A Day in Taipei

 

Taipei 101

Our two weeks in Taiwan started with some great outings around Taipei. At Mudan House, more of a hotel than a hostel, both Doris the owner and her dad, Stephen, gave us suggestions for day tours. Stephen teaches tourism at the University; during our homemade breakfast of egg pancakes with onion and cheese, created by Aunt Acco, he told us about Alishan, Sun Moon Lake and Taroko Gorge. As is usual for us, we only had one night of accommodation planned and a rough sketch to guide our two-week visit.

Mudan House  is in a great neighborhood; it does not feel like we are in a major city. Doris’s family lives on floors 5 and 6. Doris says in the summer they have many natural disasters like earthquakes and typhoons in Taiwan. She says it is good we are here now in April. She was so helpful and friendly and we would soon realize that nearly everyone in Taiwan shared these same qualities.

Video: A day in Taipei

We met an Indonesian couple at breakfast who are from Sumatra and now live in Singapore. They can’t believe how many places we have been in Sumatra that they have yet to see in their own country, such as Lake Toba, and Pualau Wei! They are also shockingly impressed with our Chinese (I mean 5 words which is even less than I speak in Moroccan Arabic, but at least we try.) They were very impressed with George’s Indonesian. He can have a real conversation, not just mumble through “Thank you,” and “Where is the bathroom?”

Taipei was full of very friendly people, and a very clean city. It was incredibly simple to use the MRT rapid transit and everything was written and announced in Chinese and English. At 20NT (New Taiwan Dollar; 29NT is $1) for most rides, transport was also very economical.

Our first stop was Chiang Kai Shek Memorial Hall and national theater. The grounds are beautiful but we heard there are discussions underway to change the name. So when you visit, the site may have a different name and no longer be that of the former leader, who used heavy governmental control and intervention to control the country. When you arrive and see the beautiful buildings, large garden area, red roofs and ornate gate structure, you will find the attraction well worth visiting.

We were confused about 2-28 Peace Park, and on our video we called it the War Memorial. This site is in memory of the massacre that began on February 28, 1947 and ushered in Taiwan’s era of martial law. The park is beautiful, and shares its grounds with the National Taiwan Museum.

Later in the day we traveled by metro to Taipei 101, at 508 meters the second tallest building in the world (after Dubai’s Burj Khalifa) but we chose not to go to the top. The exterior was completed in 2003; construction began in 1997. The world’s fastest elevator is in this building and travels at 1010 meters per minute, rocketing passengers on a 40 second ride from ground level to the 89th floor observation deck.

More videos to come about our trip in Taiwan. See more travel stories at We Said Go Travel.

Lisa Ellen Niver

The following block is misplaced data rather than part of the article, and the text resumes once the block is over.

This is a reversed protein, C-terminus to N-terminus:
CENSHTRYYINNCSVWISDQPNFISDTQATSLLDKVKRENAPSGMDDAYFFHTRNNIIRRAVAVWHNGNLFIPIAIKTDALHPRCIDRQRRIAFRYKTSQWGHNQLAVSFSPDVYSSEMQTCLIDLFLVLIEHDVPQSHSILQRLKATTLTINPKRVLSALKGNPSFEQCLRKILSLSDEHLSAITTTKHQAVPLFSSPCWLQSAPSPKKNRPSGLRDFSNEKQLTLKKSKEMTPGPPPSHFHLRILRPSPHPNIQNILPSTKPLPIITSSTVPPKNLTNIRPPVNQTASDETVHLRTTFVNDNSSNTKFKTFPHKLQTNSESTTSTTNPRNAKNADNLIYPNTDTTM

Lisa Ellen Niver, M.A. Education, is a science teacher and is an award-winning travel expert who has explored 101 countries and six continents. A graduate of the University of Pennsylvania, she worked on cruise ships for seven years and backpacked for three years in Asia. You can find her talking travel at KTLA TV and in her We Said Go Travel videos with over 1.3 million views on her YouTube channel. As a journalist, Niver has interviewed an Olympic swimmer and numerous bestselling authors and has been invited to both the Oscars and the United Nations. She is the founder of We Said Go Travel which is read in 235 countries and was named #3 on Rise Global’s top 1,000 Travel Blogs. She was named both a Top 10 Travel Influencer and a Top 50 Female Influencer for 2021 by Afluencer and is the Social Media Manager for the Los Angeles Press Club. She has been nominated for the inaugural Forbes 50 over 50/Know Your Value list due out in Summer 2021. She has hosted Facebook Live for USA Today 10best and has more than 150,000 followers across social media. Niver is a judge for the Gracies Awards for the Alliance of Women in Media and has also run 15 travel competitions publishing over 2,500 writers and photographers from 75 countries on We Said Go Travel. For her print and digital stories as well as her television segments, she has been awarded two Southern California Journalism Awards and two National Arts and Entertainment Journalism Awards. From 2017 to 2021 in the Southern California Journalism Awards and National Arts and Entertainment Journalism Awards, she has won four times for her broadcast television segments, print and digital articles. Niver won in 2021 as Book Critic and in 2019 for one of her KTLA TV segments NAEJ (National Arts and Entertainment Journalism) award. Niver won an award for her print magazine article for Hemispheres Magazine for United Airlines in the 2020 Southern California Journalism Awards and a 2017 Southern California Journalism Award for her print story for the Jewish Journal. Niver has written for National Geographic, USA Today 10best, TODAY, Teen Vogue, POPSUGAR, Ms. Magazine, Luxury Magazine, Smithsonian, Sierra Club, Saturday Evening Post, AARP, American Airways, Delta Sky, En Route (Air Canada), Hemispheres, Jewish Journal, Myanmar Times, Robb Report, Scuba Diver Life, Ski Utah, Trivago, Undomesticated, Wharton Magazine and Yahoo. She is writing a book, “Brave(ish): It's All About Perspective 50 Adventures Before 50,” about her most recent travels and insights. When she's not SCUBA diving or in her art studio making ceramics, she's helping people find their next dream trip.  http://lisaniver.com/one-page/

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